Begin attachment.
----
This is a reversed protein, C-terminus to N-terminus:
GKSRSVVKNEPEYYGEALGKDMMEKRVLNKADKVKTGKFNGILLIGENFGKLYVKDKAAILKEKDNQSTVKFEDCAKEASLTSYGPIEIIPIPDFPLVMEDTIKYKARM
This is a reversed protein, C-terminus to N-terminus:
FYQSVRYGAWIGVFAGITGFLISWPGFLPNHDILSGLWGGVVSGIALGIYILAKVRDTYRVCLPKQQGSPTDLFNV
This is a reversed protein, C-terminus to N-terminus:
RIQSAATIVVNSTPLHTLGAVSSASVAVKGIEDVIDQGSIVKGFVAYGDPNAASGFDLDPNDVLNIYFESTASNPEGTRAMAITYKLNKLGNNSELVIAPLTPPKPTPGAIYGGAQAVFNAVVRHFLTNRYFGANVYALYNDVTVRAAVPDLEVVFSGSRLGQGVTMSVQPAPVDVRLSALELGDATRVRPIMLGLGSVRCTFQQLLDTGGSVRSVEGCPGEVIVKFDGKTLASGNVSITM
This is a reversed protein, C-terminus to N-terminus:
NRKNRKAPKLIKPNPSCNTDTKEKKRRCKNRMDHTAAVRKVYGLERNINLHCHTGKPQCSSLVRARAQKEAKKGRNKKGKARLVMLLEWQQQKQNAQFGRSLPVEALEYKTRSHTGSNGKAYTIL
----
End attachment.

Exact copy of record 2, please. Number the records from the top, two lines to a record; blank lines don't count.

This is a reversed protein, C-terminus to N-terminus:
FYQSVRYGAWIGVFAGITGFLISWPGFLPNHDILSGLWGGVVSGIALGIYILAKVRDTYRVCLPKQQGSPTDLFNV